|Session:||Session 4A05A - Antennas for Space Communications and Navigation (12e)|
|Date:||Thursday, November 09, 2006|
|Time:||08:30 - 12:30|
|Chair:||Mangenot & Rao|
Mobile Antenna Developments in EADS Astrium
Stirland, S.; Brain, J.
EADS Astrium Ltd, UNITED KINGDOM
Satellite communications in Ku- and Ka-bands are beginning to see increasing interest in active and semi-active antennas, because of the flexibility they provide compared with the conventional passive approach. For mobile communications in L and S-bands, on the other hand, active antennas have been mandatory for a number of years, because the accommodation of the additional reflectors which would be necessary for a passive antenna approach is impossible.
EADS Astrium has been associated with Inmarsat programmes for many years, and in particular has provided the antenna systems for both Inmarsat 3 and Inmarsat 4. While these are architecturally similar, they are very different in scale and in the technology used in their implementation. The Inmarsat 4 mobile user link antenna comprises a 9m deployable mesh reflector fed by an array of 120 helical elements, each operating in both transmit and receive. Over 220 simultaneous RF beams of different sizes are created by applying vector weights to the feed elements, forming the beams from overlapping clusters of about 20 elements. This is achieved via a digital beamformer. Simultaneous transmission and reception requires the achievement of very low levels of passive intermodulation (PIM) products; this was a key focus of the antenna development. The mission requires continuous coverage over fixed ground cells for orbital inclinations of up to 3°. The fixed ground cells and the small beam size together necessitate very accurate control over pointing errors. Maintaining the fixed cells under inclined orbit conditions is achieved by continually adapting the antenna patterns by uploading revised element weights on a daily basis. A system of RF sensing beams is deployed in order to reduce the pointing error achieved and improve the overall communication performance.
The proposed paper surveys the key system design issues and technologies involved in the Inmarsat 4 user link antenna system. More recent satellite mobile antenna system and technology trends are then briefly discussed.
European Large Deployable Antenna: Development Status and Applications
Milano, M.1; Mini, F.2; Scialino, G.L.2; Pellegrino, P.2; Lubrano, V.2; Caswell, D.3; Santiago Prowald, J.3; K. Van't Klooster , K.3; Cherniavsky, A.4; Korneev, V.4; Vorobey, I.5; Fedoseev, A.5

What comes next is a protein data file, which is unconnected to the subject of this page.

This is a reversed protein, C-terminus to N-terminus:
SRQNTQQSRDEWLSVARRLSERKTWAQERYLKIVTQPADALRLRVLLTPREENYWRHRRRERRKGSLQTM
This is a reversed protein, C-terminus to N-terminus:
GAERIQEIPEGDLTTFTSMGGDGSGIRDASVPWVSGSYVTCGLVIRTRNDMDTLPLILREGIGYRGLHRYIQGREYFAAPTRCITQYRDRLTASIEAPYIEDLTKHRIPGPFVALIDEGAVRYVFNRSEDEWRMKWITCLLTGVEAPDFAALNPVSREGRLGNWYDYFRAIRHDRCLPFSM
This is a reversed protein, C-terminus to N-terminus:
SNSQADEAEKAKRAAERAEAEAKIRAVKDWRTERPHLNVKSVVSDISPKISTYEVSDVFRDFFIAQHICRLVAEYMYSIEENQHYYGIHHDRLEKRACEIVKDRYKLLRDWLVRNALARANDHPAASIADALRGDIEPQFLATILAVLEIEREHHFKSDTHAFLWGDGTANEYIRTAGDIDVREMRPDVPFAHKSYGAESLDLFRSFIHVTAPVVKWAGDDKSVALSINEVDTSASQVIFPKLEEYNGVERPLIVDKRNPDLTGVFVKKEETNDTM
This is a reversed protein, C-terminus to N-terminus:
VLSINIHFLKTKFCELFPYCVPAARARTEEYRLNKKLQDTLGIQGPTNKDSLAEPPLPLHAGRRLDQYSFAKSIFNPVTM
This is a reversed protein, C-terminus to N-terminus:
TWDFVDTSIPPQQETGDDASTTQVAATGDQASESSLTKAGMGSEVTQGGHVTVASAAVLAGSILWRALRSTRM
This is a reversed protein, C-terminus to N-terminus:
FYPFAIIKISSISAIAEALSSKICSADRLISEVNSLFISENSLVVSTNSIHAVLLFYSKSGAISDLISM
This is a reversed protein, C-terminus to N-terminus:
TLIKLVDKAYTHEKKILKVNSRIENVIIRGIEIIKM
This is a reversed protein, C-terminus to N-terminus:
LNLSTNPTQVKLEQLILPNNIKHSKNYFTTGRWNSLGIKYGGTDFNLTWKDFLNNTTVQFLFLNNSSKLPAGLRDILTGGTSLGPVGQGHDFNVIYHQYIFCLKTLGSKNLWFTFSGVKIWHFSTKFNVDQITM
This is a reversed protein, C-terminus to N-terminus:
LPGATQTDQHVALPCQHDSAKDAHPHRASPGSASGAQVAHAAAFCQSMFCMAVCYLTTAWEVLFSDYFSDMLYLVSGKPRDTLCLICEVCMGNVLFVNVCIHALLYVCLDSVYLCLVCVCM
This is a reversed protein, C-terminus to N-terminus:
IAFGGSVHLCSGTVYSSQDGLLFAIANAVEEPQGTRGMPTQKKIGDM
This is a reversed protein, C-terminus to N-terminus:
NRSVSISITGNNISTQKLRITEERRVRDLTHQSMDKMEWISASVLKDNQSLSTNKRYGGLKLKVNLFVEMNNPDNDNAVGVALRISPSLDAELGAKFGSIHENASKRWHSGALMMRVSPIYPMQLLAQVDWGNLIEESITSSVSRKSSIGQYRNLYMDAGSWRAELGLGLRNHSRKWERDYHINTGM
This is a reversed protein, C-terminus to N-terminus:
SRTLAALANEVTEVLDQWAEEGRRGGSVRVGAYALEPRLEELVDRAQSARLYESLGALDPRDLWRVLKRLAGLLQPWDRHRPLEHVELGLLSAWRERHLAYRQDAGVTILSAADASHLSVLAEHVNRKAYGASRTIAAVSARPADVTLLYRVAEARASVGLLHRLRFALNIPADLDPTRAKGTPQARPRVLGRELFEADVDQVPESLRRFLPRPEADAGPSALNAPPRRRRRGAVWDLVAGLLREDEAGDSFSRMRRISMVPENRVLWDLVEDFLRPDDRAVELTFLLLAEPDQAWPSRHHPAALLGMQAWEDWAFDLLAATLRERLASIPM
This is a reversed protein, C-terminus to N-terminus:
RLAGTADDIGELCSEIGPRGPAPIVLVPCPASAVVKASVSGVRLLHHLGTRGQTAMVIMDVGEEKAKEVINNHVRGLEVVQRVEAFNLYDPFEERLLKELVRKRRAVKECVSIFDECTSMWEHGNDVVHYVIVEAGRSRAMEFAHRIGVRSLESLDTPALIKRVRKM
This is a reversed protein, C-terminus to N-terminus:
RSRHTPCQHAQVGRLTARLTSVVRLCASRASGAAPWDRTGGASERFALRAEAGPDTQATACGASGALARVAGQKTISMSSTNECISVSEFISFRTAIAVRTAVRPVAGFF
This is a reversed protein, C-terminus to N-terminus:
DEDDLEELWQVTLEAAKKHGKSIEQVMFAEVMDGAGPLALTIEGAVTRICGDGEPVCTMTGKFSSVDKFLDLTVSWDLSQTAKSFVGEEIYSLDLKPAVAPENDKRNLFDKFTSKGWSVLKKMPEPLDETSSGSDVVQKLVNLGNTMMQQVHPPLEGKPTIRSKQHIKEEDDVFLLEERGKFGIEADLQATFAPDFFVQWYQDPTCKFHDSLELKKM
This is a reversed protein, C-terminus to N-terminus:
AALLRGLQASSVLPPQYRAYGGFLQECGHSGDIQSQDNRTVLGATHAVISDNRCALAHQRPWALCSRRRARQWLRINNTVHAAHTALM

1ALCATEL ALENIA SPACE ITALIA, ITALY;
2ALCATEL ALENIA SPAZIO ITALIA, ITALY;
3ESA - ESTEC, NETHERLANDS;
4Rocket and Space Corporation ENERGIA, RUSSIAN FEDERATION;
5NPO EGS, RUSSIAN FEDERATION
The paper presents the development and latest results of the qualification activities of the 12m unfurlable Reflector for the Large Deployable Antenna (LDA), jointly developed by the Prime Contractor Alcatel Alenia Space Italia and several Partners, under an ESA contract. The qualification campaign will be finalized within July 2006 opening near term opportunities for space applications relying on a European technology.
The Russian subcontractor, NPO EGS and RSC ENERGIA have designed, manufactured and performed the qualification campaign of the Reflector and its hold-down system.
The west European countries subcontractors have designed important components: a large mechanical hinge, a trimming mechanism and the antenna hold-down.
Four hinges have been developed by HTS - Switzerland. They are required to deploy the limbs and the reflector with the proper distance from the satellite and from the RF focal array.
A reflector trimming mechanism (SENER - Spain) is installed between the tip of the deployment arm and the Reflector permitting to correct thermo-elastic distortion if needed.
Two antenna hold-down (STEYR MAGNA-Austria) have been designed for stowage of reflector and arm during launch.
The LDA development phase will be presented, starting from the requirements definition, covering the antenna configuration description and the design analyses. Successful CDR’s have been held for all LDA components and relevant analyses have been performed: Thermal Analysis, Dynamic Analysis accounting for the AOCS effects on the LDA, Cinematic Analysis for the deployment (including both Arm and Reflector), Normal Mode Analysis for stiffness prediction, Structural Analysis for strength verification, Thermo-elastic Analysis, Meteoroids Analysis, RF Analysis.